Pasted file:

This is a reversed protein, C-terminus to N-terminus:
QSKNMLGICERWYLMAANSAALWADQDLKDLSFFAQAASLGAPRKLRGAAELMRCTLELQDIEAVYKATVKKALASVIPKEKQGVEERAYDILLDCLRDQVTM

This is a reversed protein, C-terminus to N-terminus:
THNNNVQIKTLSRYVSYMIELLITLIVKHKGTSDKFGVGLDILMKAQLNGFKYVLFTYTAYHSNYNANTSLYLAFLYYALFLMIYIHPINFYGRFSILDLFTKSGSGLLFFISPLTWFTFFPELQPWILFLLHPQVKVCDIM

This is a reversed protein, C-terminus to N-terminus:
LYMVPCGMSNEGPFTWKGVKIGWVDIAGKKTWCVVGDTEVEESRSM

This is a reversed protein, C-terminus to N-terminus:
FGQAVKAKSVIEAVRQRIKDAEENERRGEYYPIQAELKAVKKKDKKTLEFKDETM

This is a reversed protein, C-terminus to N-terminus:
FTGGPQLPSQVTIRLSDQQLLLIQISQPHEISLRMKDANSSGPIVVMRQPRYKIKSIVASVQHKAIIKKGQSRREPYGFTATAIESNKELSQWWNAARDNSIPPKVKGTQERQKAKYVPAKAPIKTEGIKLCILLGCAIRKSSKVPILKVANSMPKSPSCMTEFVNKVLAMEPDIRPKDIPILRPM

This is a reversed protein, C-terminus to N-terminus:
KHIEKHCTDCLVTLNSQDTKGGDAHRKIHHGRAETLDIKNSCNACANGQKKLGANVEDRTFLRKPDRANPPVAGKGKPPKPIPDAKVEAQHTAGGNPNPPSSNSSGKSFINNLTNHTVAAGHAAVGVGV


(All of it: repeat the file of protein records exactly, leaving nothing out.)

This is a reversed protein, C-terminus to N-terminus:
QSKNMLGICERWYLMAANSAALWADQDLKDLSFFAQAASLGAPRKLRGAAELMRCTLELQDIEAVYKATVKKALASVIPKEKQGVEERAYDILLDCLRDQVTM

This is a reversed protein, C-terminus to N-terminus:
THNNNVQIKTLSRYVSYMIELLITLIVKHKGTSDKFGVGLDILMKAQLNGFKYVLFTYTAYHSNYNANTSLYLAFLYYALFLMIYIHPINFYGRFSILDLFTKSGSGLLFFISPLTWFTFFPELQPWILFLLHPQVKVCDIM

This is a reversed protein, C-terminus to N-terminus:
LYMVPCGMSNEGPFTWKGVKIGWVDIAGKKTWCVVGDTEVEESRSM

This is a reversed protein, C-terminus to N-terminus:
FGQAVKAKSVIEAVRQRIKDAEENERRGEYYPIQAELKAVKKKDKKTLEFKDETM

This is a reversed protein, C-terminus to N-terminus:
FTGGPQLPSQVTIRLSDQQLLLIQISQPHEISLRMKDANSSGPIVVMRQPRYKIKSIVASVQHKAIIKKGQSRREPYGFTATAIESNKELSQWWNAARDNSIPPKVKGTQERQKAKYVPAKAPIKTEGIKLCILLGCAIRKSSKVPILKVANSMPKSPSCMTEFVNKVLAMEPDIRPKDIPILRPM

This is a reversed protein, C-terminus to N-terminus:
KHIEKHCTDCLVTLNSQDTKGGDAHRKIHHGRAETLDIKNSCNACANGQKKLGANVEDRTFLRKPDRANPPVAGKGKPPKPIPDAKVEAQHTAGGNPNPPSSNSSGKSFINNLTNHTVAAGHAAVGVGV